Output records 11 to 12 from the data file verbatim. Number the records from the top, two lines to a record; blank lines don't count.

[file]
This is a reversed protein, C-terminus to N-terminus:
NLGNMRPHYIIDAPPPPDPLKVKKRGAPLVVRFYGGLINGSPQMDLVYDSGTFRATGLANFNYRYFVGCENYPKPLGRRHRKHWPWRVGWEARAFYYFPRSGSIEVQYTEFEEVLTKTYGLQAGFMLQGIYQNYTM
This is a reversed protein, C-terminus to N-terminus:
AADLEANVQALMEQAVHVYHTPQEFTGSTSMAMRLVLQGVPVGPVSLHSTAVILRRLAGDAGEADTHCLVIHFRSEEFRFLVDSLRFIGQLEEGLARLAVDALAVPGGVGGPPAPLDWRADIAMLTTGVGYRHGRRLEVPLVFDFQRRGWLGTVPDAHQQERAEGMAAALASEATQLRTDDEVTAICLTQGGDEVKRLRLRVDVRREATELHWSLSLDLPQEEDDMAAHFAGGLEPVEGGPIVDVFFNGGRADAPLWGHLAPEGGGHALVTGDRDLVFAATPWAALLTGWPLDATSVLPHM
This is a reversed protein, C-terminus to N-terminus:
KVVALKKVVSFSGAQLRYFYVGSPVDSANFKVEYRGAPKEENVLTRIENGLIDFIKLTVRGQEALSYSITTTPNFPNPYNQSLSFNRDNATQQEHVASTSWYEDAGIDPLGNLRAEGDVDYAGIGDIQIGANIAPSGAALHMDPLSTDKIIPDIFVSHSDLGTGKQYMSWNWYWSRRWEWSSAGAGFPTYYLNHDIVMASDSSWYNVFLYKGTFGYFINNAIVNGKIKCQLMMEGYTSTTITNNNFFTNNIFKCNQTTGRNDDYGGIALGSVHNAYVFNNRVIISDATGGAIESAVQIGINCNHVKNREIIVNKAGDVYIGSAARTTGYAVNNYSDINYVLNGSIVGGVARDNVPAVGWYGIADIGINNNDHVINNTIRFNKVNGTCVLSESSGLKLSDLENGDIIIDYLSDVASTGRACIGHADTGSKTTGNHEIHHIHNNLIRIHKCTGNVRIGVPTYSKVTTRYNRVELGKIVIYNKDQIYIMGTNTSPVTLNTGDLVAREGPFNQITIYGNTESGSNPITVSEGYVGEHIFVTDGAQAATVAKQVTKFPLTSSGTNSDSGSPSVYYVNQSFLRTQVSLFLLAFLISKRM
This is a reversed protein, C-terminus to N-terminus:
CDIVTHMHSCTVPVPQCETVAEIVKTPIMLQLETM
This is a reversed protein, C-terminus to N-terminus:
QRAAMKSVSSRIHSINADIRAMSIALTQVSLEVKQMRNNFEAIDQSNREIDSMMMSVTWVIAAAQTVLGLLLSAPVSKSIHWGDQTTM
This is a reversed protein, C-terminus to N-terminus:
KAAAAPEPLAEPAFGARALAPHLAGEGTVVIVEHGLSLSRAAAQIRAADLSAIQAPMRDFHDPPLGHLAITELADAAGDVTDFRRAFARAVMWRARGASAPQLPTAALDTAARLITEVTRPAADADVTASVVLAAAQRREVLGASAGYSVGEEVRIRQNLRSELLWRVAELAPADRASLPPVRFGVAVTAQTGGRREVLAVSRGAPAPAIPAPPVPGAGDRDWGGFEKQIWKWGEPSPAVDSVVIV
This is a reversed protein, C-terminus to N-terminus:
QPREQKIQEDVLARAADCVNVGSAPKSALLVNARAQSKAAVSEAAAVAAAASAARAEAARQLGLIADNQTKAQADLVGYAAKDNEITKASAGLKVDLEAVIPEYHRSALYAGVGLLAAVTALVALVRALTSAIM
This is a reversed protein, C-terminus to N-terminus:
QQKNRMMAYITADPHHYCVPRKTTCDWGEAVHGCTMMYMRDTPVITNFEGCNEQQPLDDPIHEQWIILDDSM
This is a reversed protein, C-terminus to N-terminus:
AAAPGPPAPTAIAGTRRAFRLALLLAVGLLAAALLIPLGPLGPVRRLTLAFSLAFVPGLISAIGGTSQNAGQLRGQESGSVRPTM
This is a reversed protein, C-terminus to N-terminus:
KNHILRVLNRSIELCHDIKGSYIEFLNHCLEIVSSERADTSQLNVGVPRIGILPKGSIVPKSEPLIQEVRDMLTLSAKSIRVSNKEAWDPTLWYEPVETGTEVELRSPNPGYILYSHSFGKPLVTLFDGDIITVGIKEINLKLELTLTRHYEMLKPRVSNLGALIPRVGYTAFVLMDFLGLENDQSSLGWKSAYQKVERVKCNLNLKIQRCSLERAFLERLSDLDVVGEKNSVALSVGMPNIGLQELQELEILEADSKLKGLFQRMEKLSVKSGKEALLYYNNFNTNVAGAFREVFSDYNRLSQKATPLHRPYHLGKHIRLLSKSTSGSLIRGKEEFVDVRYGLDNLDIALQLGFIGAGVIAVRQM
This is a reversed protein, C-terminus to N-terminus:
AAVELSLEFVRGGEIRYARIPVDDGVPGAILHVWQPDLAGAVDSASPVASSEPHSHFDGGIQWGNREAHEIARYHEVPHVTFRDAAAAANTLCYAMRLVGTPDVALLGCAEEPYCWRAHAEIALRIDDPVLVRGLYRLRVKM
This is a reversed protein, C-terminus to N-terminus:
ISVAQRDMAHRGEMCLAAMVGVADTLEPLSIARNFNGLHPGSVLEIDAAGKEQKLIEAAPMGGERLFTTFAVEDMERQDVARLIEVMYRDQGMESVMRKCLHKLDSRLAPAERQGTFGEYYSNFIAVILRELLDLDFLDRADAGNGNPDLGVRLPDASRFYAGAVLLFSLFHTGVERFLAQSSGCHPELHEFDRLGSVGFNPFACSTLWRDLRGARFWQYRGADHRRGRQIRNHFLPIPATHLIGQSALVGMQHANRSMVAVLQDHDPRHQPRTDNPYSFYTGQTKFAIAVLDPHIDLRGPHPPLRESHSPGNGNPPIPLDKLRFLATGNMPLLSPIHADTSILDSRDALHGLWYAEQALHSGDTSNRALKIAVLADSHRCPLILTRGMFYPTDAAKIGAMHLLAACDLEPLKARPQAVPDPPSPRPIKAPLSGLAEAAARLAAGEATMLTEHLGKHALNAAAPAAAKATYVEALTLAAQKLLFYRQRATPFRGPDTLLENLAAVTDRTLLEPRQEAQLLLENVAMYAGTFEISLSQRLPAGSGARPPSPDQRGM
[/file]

This is a reversed protein, C-terminus to N-terminus:
AAVELSLEFVRGGEIRYARIPVDDGVPGAILHVWQPDLAGAVDSASPVASSEPHSHFDGGIQWGNREAHEIARYHEVPHVTFRDAAAAANTLCYAMRLVGTPDVALLGCAEEPYCWRAHAEIALRIDDPVLVRGLYRLRVKM
This is a reversed protein, C-terminus to N-terminus:
ISVAQRDMAHRGEMCLAAMVGVADTLEPLSIARNFNGLHPGSVLEIDAAGKEQKLIEAAPMGGERLFTTFAVEDMERQDVARLIEVMYRDQGMESVMRKCLHKLDSRLAPAERQGTFGEYYSNFIAVILRELLDLDFLDRADAGNGNPDLGVRLPDASRFYAGAVLLFSLFHTGVERFLAQSSGCHPELHEFDRLGSVGFNPFACSTLWRDLRGARFWQYRGADHRRGRQIRNHFLPIPATHLIGQSALVGMQHANRSMVAVLQDHDPRHQPRTDNPYSFYTGQTKFAIAVLDPHIDLRGPHPPLRESHSPGNGNPPIPLDKLRFLATGNMPLLSPIHADTSILDSRDALHGLWYAEQALHSGDTSNRALKIAVLADSHRCPLILTRGMFYPTDAAKIGAMHLLAACDLEPLKARPQAVPDPPSPRPIKAPLSGLAEAAARLAAGEATMLTEHLGKHALNAAAPAAAKATYVEALTLAAQKLLFYRQRATPFRGPDTLLENLAAVTDRTLLEPRQEAQLLLENVAMYAGTFEISLSQRLPAGSGARPPSPDQRGM